With continued reference to FIGS. 1 and 3, the SC coupling 10 further comprises a sleeve 34 which fits into the tubular portion 31 of the sleeve housing 32, where it is held in place by a retainer 36. The retainer 36 includes raised portions 37 which snap into openings 39 when the retainer 36 is snapped onto the tubular portions 31 of the sleeve housing 32. As will be obvious to those skilled in the art, an attenuating element 38 is configured so that it may be fitted into a slot 40 which is formed in the sleeve 34. The element 38 is used in the standard manner to disburse light from a fiber which has been attached to the housing 26 whereby the energies of light on different fibers can be equalized or optimized for performance. Finally, with continued reference to FIGS. 1 and 3, a dust cover 42, or shutter, is optionally provided for the opening 44 which extends into one end of the housing 26, whereby dust or other contaminants can be kept out of the housing 26.
Referring now to FIG. 4, there is a perspective view illustrating how a completed housing 26 can be fitted into a block 12 whereby the retaining latch legs 24 can mate with associated cam portions 46 on the housing 26, thereby attaching the housing 26 to the block 12 and retaining it thereon. The attached units are illustrated in FIGS. 5 and 6.
Referring to FIG. 7, in an alternative embodiment of the present invention, a housing 126, illustrated in FIG. 7 can replace the housing 26 of FIG. 2. In the embodiment illustrated in FIG. 7, an integrated dust cover cap 142 is used instead of the removable dust cover shown in FIG. 2.
The buildout of the present invention avoids the problems of the buildouts of the prior art in that it can be connected using a straight movement, without any need for rotation. In addition, it fits within the panel area prescribed by the appropriate standards for SC couplings.
Referring now to FIG. 8, because the present invention allows for the close spacing of adjacent ports, for the first time it is possible to manufacture a multiple port fiber optic coupling buildout. With reference to FIG. 8, a six port fiber optic coupling buildout 150 is shown. The six port coupling buildout 150 includes a six port buildout 152, having tubular sleeve housings 154 which will capture sleeves 156 and retain them when retainers 158 are snap locked into the tubular sleeve housings 154, in a manner similar to that previously described above with reference to FIGS. 1 and 3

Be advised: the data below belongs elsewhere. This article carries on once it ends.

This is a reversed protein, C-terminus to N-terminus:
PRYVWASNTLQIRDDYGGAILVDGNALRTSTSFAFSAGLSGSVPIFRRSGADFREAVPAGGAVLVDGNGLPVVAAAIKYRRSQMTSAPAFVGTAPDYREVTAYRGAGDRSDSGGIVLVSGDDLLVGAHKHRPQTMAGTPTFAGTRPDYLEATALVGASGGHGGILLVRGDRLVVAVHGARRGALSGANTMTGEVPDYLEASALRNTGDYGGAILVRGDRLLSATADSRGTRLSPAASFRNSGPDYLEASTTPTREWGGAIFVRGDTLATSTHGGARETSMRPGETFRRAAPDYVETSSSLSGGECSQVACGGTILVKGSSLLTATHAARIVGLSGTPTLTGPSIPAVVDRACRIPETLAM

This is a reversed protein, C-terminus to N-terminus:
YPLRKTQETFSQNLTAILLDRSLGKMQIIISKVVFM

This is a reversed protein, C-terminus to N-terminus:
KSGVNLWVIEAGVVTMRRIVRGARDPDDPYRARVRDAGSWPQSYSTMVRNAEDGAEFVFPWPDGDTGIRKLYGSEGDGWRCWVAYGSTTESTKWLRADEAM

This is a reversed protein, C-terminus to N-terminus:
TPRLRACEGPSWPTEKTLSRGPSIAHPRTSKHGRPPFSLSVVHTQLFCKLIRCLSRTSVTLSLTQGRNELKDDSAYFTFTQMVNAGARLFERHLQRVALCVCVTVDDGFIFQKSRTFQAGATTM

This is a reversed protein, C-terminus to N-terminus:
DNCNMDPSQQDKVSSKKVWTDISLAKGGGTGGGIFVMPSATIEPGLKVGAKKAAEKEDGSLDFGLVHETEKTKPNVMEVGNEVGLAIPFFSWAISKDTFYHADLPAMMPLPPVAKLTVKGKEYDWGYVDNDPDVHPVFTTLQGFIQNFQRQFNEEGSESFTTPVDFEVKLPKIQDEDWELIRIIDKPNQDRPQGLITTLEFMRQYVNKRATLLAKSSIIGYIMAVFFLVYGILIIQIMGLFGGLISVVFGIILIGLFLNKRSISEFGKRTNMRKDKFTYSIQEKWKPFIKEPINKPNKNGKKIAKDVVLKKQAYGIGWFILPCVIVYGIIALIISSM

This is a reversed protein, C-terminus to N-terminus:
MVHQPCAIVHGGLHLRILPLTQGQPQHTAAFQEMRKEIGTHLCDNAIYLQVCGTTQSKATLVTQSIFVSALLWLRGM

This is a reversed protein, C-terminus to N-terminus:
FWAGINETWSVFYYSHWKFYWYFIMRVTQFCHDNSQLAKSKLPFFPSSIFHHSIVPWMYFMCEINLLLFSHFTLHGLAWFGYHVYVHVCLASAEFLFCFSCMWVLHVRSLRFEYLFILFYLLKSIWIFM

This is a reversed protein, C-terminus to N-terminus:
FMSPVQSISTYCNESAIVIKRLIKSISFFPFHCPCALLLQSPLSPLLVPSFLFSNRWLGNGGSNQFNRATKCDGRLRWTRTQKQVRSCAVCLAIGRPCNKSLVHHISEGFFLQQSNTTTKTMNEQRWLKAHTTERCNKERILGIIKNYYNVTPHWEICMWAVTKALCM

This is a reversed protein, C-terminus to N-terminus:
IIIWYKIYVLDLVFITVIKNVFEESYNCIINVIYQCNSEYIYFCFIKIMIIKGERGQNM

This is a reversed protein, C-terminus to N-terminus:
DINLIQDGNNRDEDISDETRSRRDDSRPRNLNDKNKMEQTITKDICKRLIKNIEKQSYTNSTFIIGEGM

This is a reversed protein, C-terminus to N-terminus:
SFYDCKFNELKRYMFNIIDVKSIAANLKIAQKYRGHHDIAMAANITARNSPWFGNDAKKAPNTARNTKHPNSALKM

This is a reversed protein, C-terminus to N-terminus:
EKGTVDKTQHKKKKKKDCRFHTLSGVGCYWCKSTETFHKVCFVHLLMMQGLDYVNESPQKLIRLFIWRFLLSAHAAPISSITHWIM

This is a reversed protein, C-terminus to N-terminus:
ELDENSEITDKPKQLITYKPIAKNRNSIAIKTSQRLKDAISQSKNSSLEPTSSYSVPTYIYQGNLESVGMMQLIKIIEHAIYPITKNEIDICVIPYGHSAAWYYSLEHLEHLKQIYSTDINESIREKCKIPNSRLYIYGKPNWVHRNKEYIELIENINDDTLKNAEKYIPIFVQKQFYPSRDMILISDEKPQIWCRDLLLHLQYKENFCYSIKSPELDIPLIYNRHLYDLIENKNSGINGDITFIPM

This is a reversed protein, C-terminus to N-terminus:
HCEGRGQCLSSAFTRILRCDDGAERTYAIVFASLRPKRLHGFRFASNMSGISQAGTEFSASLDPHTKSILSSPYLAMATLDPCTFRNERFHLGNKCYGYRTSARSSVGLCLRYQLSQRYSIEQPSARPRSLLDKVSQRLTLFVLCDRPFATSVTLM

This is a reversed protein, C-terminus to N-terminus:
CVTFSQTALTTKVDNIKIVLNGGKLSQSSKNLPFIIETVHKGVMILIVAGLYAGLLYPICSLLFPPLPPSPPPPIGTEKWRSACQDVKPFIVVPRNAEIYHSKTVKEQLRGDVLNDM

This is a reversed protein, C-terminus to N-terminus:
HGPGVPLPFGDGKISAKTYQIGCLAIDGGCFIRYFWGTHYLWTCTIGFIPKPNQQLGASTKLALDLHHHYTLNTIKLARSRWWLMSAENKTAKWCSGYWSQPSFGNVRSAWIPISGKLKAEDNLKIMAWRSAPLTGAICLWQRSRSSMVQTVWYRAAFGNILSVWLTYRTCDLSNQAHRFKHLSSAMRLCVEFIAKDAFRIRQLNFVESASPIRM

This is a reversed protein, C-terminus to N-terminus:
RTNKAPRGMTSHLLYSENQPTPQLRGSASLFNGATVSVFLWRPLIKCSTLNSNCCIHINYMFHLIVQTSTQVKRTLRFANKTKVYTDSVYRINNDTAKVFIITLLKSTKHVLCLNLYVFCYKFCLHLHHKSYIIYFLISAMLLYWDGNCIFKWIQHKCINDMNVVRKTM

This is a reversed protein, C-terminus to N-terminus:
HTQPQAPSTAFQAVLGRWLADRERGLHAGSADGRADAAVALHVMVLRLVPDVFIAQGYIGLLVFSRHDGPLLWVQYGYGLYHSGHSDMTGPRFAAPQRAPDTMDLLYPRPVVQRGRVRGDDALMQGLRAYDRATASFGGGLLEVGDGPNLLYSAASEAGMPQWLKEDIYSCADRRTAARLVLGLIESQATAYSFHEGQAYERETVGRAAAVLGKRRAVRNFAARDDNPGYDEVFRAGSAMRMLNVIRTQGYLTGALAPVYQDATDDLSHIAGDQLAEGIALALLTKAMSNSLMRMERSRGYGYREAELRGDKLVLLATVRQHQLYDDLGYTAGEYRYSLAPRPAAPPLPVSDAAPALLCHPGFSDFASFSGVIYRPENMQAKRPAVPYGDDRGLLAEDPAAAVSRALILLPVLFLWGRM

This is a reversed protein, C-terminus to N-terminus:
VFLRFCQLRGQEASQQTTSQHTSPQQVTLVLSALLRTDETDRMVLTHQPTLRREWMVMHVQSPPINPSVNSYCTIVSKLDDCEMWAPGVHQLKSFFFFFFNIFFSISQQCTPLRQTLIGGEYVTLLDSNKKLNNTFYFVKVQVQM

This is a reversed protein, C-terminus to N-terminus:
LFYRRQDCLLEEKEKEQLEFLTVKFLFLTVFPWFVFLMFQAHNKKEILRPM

As will be obvious to those skilled in the art, numerous changes to the design can be made without departing from the spirit or scope of the present invention. By way of example, the number of ports in the embodiment illustrated in FIG. 8 can be increased or decreased without departing from the present invention. Another change would be to move the retaining legs, which are shown on the block 12 in FIGS. 1-7, to the housing 26, or to place at least one leg and at least one detent on each piece, so long as they cooperatively engage. These changes are considered to be within the scope of the invention.
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|2||*||Japanese Industrial Standard FO4 Type Connectors for Optical Fiber Cords, Translated and Published by Japanese Standards Association.|
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|International Classification||G02B6/26, G02B6/38|
|Cooperative Classification||G02B6/3849, G02B6/3825, G02B6/266|
|European Classification||G02B6/38D2N, G02B6/38D6H2, G02B6/26C2|
|May 16, 1997||AS||Assignment|
Owner name: LUCENT TECHNOLOGIES INC., NEW JERSEY
Free format text: ASSIGNMENT OF ASSIGNORS INTEREST;ASSIGNORS:DANIEL LEE, STEPHENSON;TOORNMAN, THOMAS NELSON;REEL/FRAME:008584/0418
Effective date: 19970516
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Owner name: THE CHASE MANHATTAN BANK, AS COLLATERAL AGENT, TEX
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Effective date: 20010222
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|May 17, 2002||AS||Assignment|
Owner name: FITEL USA CORPORATION, GEORGIA
Free format text: ASSIGNMENT OF ASSIGNORS INTEREST;ASSIGNOR:LUCENT TECHNOLOGIES;REEL/FRAME:012946/0578
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Year of fee payment: 4
|Nov 6, 2002||REMI||Maintenance fee reminder mailed|
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|Nov 13, 2006||FPAY||Fee payment|
Year of fee payment: 8
|Nov 13, 2006||SULP||Surcharge for late payment|
Year of fee payment: 7
|Oct 20, 2010||FPAY||Fee payment|
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|Dec 21, 2010||AS||Assignment|
Owner name: FURUKAWA ELECTRIC NORTH AMERICA, INC., GEORGIA
Free format text: CHANGE OF NAME;ASSIGNOR:FITEL USA CORP.;REEL/FRAME:025521/0684
Effective date: 20031218